Meteor showers result from the Earth’s orbital path intersecting areas of comet debris. Comets, as they orbit the Sun, leave behind pieces of their icy, dirty, selves. If these debris clouds happen to be along the Earth’s orbital path then the Earth will regularly pass through the comet debris cloud. As this happens the small comet pieces hit our outer atmosphere and vaporize from the friction generated heat. We then see these as the shooting stars that make up meteor showers.

   
   
   
   

Click here to go to the Qué tal in the Current Skies web site for monthly observing information, or here to return to bobs-spaces.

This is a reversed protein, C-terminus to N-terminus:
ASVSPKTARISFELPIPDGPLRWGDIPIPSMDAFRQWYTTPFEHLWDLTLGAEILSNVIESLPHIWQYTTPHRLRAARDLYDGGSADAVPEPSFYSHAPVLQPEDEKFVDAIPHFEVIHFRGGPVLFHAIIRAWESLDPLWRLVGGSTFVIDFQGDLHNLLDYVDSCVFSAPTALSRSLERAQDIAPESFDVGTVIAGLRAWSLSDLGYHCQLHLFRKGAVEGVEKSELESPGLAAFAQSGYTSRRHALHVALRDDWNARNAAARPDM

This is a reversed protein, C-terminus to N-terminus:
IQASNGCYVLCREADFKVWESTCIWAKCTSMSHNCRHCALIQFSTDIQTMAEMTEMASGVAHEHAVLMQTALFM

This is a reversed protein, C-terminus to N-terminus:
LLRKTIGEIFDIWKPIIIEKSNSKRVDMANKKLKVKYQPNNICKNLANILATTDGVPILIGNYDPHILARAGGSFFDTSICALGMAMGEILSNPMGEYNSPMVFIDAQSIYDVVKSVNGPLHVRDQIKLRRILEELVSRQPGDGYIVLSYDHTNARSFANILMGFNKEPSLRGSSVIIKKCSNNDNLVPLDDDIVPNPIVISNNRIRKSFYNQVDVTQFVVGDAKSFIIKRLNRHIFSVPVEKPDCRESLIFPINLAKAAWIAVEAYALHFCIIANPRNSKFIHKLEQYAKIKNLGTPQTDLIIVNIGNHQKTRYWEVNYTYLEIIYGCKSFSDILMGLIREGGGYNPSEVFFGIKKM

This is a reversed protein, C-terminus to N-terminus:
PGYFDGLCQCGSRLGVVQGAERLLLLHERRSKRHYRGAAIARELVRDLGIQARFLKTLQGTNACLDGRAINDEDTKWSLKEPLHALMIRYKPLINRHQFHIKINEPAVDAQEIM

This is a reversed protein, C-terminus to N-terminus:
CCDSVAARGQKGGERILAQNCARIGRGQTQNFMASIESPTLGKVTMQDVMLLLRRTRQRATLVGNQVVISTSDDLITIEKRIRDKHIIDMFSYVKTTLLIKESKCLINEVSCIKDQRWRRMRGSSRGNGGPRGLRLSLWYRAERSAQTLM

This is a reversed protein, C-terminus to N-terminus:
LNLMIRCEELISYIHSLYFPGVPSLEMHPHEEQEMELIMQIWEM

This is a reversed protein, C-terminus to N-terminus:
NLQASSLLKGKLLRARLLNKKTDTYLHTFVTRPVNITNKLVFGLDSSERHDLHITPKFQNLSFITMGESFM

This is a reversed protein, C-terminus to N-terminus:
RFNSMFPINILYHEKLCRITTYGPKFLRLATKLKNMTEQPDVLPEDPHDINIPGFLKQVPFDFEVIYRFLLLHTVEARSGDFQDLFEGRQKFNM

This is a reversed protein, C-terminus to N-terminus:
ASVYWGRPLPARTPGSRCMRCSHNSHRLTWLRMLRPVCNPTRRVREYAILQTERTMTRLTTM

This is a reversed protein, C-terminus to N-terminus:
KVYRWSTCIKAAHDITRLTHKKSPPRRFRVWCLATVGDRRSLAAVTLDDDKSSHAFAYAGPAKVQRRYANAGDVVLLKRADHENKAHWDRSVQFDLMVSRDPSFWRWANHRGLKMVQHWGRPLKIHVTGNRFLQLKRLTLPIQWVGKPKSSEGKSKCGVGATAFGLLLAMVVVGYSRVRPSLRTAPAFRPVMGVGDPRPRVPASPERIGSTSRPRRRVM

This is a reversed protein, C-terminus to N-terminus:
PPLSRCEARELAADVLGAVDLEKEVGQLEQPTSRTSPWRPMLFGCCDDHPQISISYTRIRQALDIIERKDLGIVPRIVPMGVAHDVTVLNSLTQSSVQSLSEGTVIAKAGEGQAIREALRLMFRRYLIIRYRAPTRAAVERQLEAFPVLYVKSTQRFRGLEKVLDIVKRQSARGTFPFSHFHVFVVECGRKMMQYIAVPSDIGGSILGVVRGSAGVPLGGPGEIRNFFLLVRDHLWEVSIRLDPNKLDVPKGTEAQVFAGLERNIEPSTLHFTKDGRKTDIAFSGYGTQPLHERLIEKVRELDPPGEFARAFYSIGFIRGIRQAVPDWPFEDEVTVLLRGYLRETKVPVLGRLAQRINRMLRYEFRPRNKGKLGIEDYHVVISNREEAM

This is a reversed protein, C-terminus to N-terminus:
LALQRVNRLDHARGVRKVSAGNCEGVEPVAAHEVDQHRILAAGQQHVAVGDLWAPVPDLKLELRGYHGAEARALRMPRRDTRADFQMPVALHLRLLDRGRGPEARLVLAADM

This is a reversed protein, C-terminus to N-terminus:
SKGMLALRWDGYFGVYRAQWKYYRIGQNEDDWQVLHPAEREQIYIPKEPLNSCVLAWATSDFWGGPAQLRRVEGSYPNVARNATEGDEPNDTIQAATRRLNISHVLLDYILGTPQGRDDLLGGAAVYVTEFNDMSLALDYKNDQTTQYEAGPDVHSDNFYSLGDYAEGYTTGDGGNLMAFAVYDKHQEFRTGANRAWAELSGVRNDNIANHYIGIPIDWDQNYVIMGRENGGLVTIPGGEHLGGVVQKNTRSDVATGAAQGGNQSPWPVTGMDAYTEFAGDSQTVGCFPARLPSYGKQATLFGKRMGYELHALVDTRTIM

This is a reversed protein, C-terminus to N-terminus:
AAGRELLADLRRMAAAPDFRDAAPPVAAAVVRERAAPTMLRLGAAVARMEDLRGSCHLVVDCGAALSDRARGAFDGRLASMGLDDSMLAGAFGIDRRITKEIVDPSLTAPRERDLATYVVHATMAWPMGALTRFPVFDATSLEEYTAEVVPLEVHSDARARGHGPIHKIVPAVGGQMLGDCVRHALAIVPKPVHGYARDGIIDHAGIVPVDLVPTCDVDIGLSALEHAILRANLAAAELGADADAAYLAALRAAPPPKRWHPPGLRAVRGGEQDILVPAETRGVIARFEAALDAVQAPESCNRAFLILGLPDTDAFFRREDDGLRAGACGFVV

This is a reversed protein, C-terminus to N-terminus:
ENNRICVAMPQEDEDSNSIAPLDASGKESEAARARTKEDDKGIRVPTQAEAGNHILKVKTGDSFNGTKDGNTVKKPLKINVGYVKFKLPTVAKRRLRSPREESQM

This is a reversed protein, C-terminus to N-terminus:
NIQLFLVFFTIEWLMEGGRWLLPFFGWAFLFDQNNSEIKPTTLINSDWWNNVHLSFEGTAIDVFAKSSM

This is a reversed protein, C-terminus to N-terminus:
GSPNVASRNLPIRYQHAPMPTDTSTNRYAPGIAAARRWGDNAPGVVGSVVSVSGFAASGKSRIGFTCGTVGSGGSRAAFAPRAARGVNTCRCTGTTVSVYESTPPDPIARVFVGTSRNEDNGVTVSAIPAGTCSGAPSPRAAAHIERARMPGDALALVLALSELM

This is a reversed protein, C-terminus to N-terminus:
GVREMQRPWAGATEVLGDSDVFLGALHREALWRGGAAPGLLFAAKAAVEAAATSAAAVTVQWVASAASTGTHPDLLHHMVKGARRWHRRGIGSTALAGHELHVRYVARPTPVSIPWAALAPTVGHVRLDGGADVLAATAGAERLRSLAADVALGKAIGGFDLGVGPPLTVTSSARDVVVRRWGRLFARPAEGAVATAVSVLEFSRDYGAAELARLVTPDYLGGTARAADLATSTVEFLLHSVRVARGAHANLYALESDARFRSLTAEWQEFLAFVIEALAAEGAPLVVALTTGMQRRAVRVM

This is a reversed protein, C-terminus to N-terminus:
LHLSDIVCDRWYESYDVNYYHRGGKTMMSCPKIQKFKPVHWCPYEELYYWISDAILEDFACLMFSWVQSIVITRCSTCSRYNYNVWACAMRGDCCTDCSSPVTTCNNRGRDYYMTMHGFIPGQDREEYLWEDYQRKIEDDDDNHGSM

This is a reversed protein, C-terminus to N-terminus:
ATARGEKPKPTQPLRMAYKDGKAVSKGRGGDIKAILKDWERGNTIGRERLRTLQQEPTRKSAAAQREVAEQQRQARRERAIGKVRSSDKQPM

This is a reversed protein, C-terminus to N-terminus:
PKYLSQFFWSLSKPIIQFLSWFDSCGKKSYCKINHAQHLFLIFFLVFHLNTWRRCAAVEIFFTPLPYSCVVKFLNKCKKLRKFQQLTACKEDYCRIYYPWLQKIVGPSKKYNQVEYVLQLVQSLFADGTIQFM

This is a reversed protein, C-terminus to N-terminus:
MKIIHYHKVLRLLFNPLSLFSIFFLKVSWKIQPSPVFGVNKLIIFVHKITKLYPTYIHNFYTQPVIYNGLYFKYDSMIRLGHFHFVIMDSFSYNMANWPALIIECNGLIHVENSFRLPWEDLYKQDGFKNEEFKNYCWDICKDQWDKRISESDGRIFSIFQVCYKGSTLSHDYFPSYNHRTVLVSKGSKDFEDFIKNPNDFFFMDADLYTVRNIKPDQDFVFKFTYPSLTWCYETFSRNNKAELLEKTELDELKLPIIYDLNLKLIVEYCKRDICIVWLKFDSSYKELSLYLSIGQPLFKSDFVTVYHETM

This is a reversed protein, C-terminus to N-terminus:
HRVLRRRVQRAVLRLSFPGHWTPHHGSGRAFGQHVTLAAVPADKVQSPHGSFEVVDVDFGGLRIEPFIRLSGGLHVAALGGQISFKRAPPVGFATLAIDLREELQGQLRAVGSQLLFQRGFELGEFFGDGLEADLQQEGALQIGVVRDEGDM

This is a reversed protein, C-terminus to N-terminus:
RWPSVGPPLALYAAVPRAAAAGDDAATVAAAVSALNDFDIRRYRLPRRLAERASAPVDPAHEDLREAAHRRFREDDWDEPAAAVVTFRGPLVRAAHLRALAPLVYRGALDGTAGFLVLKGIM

Also Follow me and other great resources at Feedspot.

Sun Enters Leo

10aug-view_from-earth
   Friday August 10th the Sun in its apparent eastward motion along the ecliptic, moves out of the constellation Cancer the Crab and into the constellation of Leo the Lion. This is the true or actual position of the Sun as opposed to the pseudoscience of astrology which usually has the astrological Sun one constellation ahead or east from the Astronomical Sun’s position.

   Read a little more about how astrology has the Sun incorrectly placed in a previous blog, and in another blog discussing the effects of precession.
   
   
   

Click here to go to the Qué tal in the Current Skies web site for monthly observing information, or here to return to bobs-spaces.


Also Follow me and other great resources at Feedspot.